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QUESTION:

My question is about the connection between ethics and religion. I do not dispute the need for ethics. The 10 commandments form an very compactly stated ethical system. Why not take that system and follow it because it is sensible and leads to an ordered and happy society. Why follow it because it was divinely revealed?

You are devout follower of the church of Jesus Christ of LDS. In your opinion, is it not possible to separate the ethics form the divinely revealed parts of a religion? Why would you choose to believe something there is so much scientific evidence against? Is it not enough to take the message, the ethics and work from there.

PS: I'm not saying that I have scientific evidence that there is no God. Nobody can proof or disproof that. There is however plenty scientific evidence that there is no supernatural involvement such as handing over stone tablets etc.

-- Submitted by Bert Corluy

OSC REPLIES: - September 4, 2000

In my belief, we don't obey commandments because God told us to or because God will punish us if we don't. Rather, God gives us commandments because they represent truthful prescriptions for happiness -- natural laws, if you will, dealing with a happy life in a good community. So we obey God because God is right, and obeying him will lead to happiness, while disobeying him will be destructive to us and others in the long run, not by his intervention, but by the natural consequences of our negative acts.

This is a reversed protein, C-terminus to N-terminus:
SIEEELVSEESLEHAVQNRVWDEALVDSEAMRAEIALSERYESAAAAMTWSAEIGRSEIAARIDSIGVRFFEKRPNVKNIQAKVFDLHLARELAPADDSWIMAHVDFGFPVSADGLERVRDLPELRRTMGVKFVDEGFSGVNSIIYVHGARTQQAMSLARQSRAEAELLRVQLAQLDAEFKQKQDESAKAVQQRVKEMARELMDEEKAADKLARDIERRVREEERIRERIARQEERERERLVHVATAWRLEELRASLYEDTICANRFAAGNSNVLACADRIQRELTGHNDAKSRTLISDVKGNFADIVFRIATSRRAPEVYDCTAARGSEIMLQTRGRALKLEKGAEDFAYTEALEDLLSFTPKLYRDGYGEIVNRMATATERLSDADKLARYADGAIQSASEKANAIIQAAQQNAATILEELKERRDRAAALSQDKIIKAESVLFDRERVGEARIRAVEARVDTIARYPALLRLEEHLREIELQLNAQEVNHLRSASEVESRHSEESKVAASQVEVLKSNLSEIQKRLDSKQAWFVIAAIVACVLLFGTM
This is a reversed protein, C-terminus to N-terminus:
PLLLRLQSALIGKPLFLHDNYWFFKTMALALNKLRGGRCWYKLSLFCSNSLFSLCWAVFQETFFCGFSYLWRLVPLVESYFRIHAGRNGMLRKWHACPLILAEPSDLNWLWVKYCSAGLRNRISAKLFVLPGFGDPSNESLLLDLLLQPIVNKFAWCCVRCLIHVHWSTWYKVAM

This brings us into the whole realm of "natural law," which has a set of specific definitions in the field of ethical studies. Suffice it to say that I don't buy into those definitions because they are invariably recursive (how to define "good" without using a form of "good" in the definition ...).

In any event, the REAL problem with obeying "God's law" is not with God, or even knowing whether God exists, but rather with the fact that all our accounts of God's law are presented to us via translation -- not just from language to language, but also translation from God's perfect understanding through the imperfect and biased understanding of human beings who do not grasp the context in which all of God's commandments fit. Therefore God's laws invariably become men's laws, and instead of invoking the authority of God, those who preach should be humbly aware of the imperfection of their own understanding. Nevertheless, without fair laws fairly enforced, there is no civilization in the long run, and the invocation of God's authority does serve the purpose of giving good laws the ability to transcend and outlast passing fashions. In our time, because of the "death of God" in our culture, we have cast aside dozens of core laws that used to be regarded as sacred -- and only now, after a generation or so, are we coming to see exactly why those laws, with or without God, protected us from disastrous social consequences.

And those who don't believe in God nevertheless have just as strong a tendency toward authoritarian enforcement and puritanical interpretation of whatever laws they do believe in. I think the "multiculturalists" and "environmentalists" and "politically correct" could give any Massachusetts Puritan or Catholic Inquisitor a run for his money ... So apparently we're able to make laws intolerable without invoking God's authority to do it <grin>.

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